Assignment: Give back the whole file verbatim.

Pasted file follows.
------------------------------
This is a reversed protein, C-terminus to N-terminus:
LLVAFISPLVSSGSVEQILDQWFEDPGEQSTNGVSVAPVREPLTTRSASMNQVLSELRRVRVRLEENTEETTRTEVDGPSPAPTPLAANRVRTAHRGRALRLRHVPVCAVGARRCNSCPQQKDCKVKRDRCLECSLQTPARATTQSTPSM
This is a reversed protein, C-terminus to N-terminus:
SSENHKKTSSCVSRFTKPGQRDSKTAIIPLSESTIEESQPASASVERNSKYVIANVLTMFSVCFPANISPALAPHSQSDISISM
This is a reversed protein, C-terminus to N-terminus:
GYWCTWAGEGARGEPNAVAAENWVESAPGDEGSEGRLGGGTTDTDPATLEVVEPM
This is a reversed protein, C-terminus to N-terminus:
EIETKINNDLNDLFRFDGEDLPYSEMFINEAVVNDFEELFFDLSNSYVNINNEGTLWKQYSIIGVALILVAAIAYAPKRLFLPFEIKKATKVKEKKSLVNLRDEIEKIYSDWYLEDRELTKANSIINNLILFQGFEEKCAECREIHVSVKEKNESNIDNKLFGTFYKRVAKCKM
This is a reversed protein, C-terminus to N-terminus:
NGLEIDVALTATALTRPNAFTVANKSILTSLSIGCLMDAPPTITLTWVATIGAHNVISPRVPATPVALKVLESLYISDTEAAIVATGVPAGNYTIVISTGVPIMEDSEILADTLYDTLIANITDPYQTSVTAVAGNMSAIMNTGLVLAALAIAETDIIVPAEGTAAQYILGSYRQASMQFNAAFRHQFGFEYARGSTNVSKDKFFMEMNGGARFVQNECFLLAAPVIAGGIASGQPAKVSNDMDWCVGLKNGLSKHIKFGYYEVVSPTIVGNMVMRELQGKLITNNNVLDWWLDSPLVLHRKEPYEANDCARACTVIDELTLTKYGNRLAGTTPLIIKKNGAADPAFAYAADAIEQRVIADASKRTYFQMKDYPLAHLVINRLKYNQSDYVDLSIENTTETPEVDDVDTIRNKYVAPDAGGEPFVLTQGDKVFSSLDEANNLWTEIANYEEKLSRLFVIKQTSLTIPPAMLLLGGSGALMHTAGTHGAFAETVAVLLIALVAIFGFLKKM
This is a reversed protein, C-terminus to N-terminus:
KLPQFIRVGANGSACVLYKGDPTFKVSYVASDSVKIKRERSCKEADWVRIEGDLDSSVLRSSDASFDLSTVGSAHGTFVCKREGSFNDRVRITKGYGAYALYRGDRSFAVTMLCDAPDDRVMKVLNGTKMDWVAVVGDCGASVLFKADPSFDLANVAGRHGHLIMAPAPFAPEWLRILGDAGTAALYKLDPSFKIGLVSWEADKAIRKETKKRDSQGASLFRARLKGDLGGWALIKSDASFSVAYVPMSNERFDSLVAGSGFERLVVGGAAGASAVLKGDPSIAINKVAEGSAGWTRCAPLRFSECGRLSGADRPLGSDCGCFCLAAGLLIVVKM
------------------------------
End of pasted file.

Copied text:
This is a reversed protein, C-terminus to N-terminus:
LLVAFISPLVSSGSVEQILDQWFEDPGEQSTNGVSVAPVREPLTTRSASMNQVLSELRRVRVRLEENTEETTRTEVDGPSPAPTPLAANRVRTAHRGRALRLRHVPVCAVGARRCNSCPQQKDCKVKRDRCLECSLQTPARATTQSTPSM
This is a reversed protein, C-terminus to N-terminus:
SSENHKKTSSCVSRFTKPGQRDSKTAIIPLSESTIEESQPASASVERNSKYVIANVLTMFSVCFPANISPALAPHSQSDISISM
This is a reversed protein, C-terminus to N-terminus:
GYWCTWAGEGARGEPNAVAAENWVESAPGDEGSEGRLGGGTTDTDPATLEVVEPM
This is a reversed protein, C-terminus to N-terminus:
EIETKINNDLNDLFRFDGEDLPYSEMFINEAVVNDFEELFFDLSNSYVNINNEGTLWKQYSIIGVALILVAAIAYAPKRLFLPFEIKKATKVKEKKSLVNLRDEIEKIYSDWYLEDRELTKANSIINNLILFQGFEEKCAECREIHVSVKEKNESNIDNKLFGTFYKRVAKCKM
This is a reversed protein, C-terminus to N-terminus:
NGLEIDVALTATALTRPNAFTVANKSILTSLSIGCLMDAPPTITLTWVATIGAHNVISPRVPATPVALKVLESLYISDTEAAIVATGVPAGNYTIVISTGVPIMEDSEILADTLYDTLIANITDPYQTSVTAVAGNMSAIMNTGLVLAALAIAETDIIVPAEGTAAQYILGSYRQASMQFNAAFRHQFGFEYARGSTNVSKDKFFMEMNGGARFVQNECFLLAAPVIAGGIASGQPAKVSNDMDWCVGLKNGLSKHIKFGYYEVVSPTIVGNMVMRELQGKLITNNNVLDWWLDSPLVLHRKEPYEANDCARACTVIDELTLTKYGNRLAGTTPLIIKKNGAADPAFAYAADAIEQRVIADASKRTYFQMKDYPLAHLVINRLKYNQSDYVDLSIENTTETPEVDDVDTIRNKYVAPDAGGEPFVLTQGDKVFSSLDEANNLWTEIANYEEKLSRLFVIKQTSLTIPPAMLLLGGSGALMHTAGTHGAFAETVAVLLIALVAIFGFLKKM
This is a reversed protein, C-terminus to N-terminus:
KLPQFIRVGANGSACVLYKGDPTFKVSYVASDSVKIKRERSCKEADWVRIEGDLDSSVLRSSDASFDLSTVGSAHGTFVCKREGSFNDRVRITKGYGAYALYRGDRSFAVTMLCDAPDDRVMKVLNGTKMDWVAVVGDCGASVLFKADPSFDLANVAGRHGHLIMAPAPFAPEWLRILGDAGTAALYKLDPSFKIGLVSWEADKAIRKETKKRDSQGASLFRARLKGDLGGWALIKSDASFSVAYVPMSNERFDSLVAGSGFERLVVGGAAGASAVLKGDPSIAINKVAEGSAGWTRCAPLRFSECGRLSGADRPLGSDCGCFCLAAGLLIVVKM